Sunday, October 10, 2010

tero saarinen got it




HUNT, Finnish choreographer Tero Saarinen's take on what we know as the Sacrificial Dance from Le Sacre du Printemps debuted in 2002 in the states, perhaps 2001 in Europe and one thing is certain: he got it right. I always wanted to write about this but didn't for some reason. I've often talked with my father about choreographers' inability to resist Stravinsky's occasional "countable" pounding or sheer chaos. Everyone either stamps in the opening to match the staccato of the 8th notes or flails in the closing. Tero Saarinen stood perfectly still, used other media and HUNT became an event.

The alarming chaos of Stravinsky's final minutes can not be matched by movement of the body really...but perhaps only by eavesdropping on someone's disquieting thoughts as they descend into madness which is what The Chosen One would have been doing (note to Iosifidi of the Marinsky: you looked like you were thinking about what to throw up for dinner). The breaks in the chaotic structure of the music - and it is structure - seem similar to shaking ones head to stop the insanity from winning but The Chosen One is dying. So doing that, shaking her head, is an embarrassing effort on one hand and almost regal on the other. Nijinsky captured that, Pietragalla with her performance especially, by matching the music and the insanity of Stravinsky's dark story but madness becomes stillness at some point and Tero Saarinen got us to that point in HUNT with his brilliant use of light, strobing and projected image.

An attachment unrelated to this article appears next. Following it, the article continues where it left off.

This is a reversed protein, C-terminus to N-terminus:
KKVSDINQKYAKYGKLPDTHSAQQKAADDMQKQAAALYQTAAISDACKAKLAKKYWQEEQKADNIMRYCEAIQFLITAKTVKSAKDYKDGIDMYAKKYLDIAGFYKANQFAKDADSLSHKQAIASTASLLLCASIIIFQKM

The images remained in pace with the music: dark and chaotic, flashing randomly in a disturbing way almost like a crowd murmuring louder and louder; Saarinen's face is dramatic, simply over the top and still and he allowed the music to just unravel because of it. It seems circular to me against his performance, the music, as if it peeling off of him. I still see The Chosen One hitting the lunge against the trombone and timpani or the jump with the fist in the air and I will never NOT see that when I hear Stravinsky's Rite of Spring. But Tero Saarinen's HUNT pulled together pieces previously left behind in my opinion to make a whole experience. Saarinen's HUNT is a multi-media performance piece and that's why it reaches these different heights.

In some ways, I don't believe his work should be a part of the Four Variants (this video which displays the best choreographies to The Rite of Spring) along with Bausch, Preljocaj and Nijinsky as reconstructed by Millicent Hodson because of the use of other media. Then again, other than the Nijinsky (Hodson), the original genius, what stopped everyone else from reaching for that extra element?
In the end, I have to give him his due: by using strobe lighting Saarinen sort of escaped the "stamp and flail" trap. If Le Sacre du Printemps were a board game, he'd win. But it's not.
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